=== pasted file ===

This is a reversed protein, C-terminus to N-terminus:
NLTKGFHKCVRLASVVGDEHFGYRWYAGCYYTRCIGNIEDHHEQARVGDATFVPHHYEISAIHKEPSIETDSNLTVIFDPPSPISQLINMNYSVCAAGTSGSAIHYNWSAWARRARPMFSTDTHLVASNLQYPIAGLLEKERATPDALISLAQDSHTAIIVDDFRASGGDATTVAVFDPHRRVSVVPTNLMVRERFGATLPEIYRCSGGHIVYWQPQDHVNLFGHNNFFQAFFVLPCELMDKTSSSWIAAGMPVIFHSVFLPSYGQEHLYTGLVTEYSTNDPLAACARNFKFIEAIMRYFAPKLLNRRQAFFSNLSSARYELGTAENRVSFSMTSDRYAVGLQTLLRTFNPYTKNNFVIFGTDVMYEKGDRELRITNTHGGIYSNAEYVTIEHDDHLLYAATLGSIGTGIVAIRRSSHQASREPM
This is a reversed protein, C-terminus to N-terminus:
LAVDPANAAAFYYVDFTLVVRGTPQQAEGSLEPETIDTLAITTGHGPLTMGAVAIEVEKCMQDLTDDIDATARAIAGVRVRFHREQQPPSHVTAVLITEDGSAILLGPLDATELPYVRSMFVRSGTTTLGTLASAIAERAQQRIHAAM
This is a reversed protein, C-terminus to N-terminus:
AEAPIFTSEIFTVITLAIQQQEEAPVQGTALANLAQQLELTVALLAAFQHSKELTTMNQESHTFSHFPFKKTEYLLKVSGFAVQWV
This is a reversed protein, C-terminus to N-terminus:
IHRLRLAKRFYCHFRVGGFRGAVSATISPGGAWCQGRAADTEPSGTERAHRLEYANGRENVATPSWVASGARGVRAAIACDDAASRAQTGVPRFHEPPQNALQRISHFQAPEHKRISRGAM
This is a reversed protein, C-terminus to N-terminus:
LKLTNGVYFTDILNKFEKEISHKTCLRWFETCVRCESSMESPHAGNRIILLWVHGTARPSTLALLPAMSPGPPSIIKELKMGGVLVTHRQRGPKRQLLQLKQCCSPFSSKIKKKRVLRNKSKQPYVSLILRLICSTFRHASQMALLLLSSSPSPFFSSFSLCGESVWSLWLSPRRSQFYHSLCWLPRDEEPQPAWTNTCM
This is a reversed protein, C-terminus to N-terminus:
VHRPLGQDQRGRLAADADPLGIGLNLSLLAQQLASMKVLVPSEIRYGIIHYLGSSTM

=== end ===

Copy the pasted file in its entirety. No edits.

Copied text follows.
This is a reversed protein, C-terminus to N-terminus:
NLTKGFHKCVRLASVVGDEHFGYRWYAGCYYTRCIGNIEDHHEQARVGDATFVPHHYEISAIHKEPSIETDSNLTVIFDPPSPISQLINMNYSVCAAGTSGSAIHYNWSAWARRARPMFSTDTHLVASNLQYPIAGLLEKERATPDALISLAQDSHTAIIVDDFRASGGDATTVAVFDPHRRVSVVPTNLMVRERFGATLPEIYRCSGGHIVYWQPQDHVNLFGHNNFFQAFFVLPCELMDKTSSSWIAAGMPVIFHSVFLPSYGQEHLYTGLVTEYSTNDPLAACARNFKFIEAIMRYFAPKLLNRRQAFFSNLSSARYELGTAENRVSFSMTSDRYAVGLQTLLRTFNPYTKNNFVIFGTDVMYEKGDRELRITNTHGGIYSNAEYVTIEHDDHLLYAATLGSIGTGIVAIRRSSHQASREPM
This is a reversed protein, C-terminus to N-terminus:
LAVDPANAAAFYYVDFTLVVRGTPQQAEGSLEPETIDTLAITTGHGPLTMGAVAIEVEKCMQDLTDDIDATARAIAGVRVRFHREQQPPSHVTAVLITEDGSAILLGPLDATELPYVRSMFVRSGTTTLGTLASAIAERAQQRIHAAM
This is a reversed protein, C-terminus to N-terminus:
AEAPIFTSEIFTVITLAIQQQEEAPVQGTALANLAQQLELTVALLAAFQHSKELTTMNQESHTFSHFPFKKTEYLLKVSGFAVQWV
This is a reversed protein, C-terminus to N-terminus:
IHRLRLAKRFYCHFRVGGFRGAVSATISPGGAWCQGRAADTEPSGTERAHRLEYANGRENVATPSWVASGARGVRAAIACDDAASRAQTGVPRFHEPPQNALQRISHFQAPEHKRISRGAM
This is a reversed protein, C-terminus to N-terminus:
LKLTNGVYFTDILNKFEKEISHKTCLRWFETCVRCESSMESPHAGNRIILLWVHGTARPSTLALLPAMSPGPPSIIKELKMGGVLVTHRQRGPKRQLLQLKQCCSPFSSKIKKKRVLRNKSKQPYVSLILRLICSTFRHASQMALLLLSSSPSPFFSSFSLCGESVWSLWLSPRRSQFYHSLCWLPRDEEPQPAWTNTCM
This is a reversed protein, C-terminus to N-terminus:
VHRPLGQDQRGRLAADADPLGIGLNLSLLAQQLASMKVLVPSEIRYGIIHYLGSSTM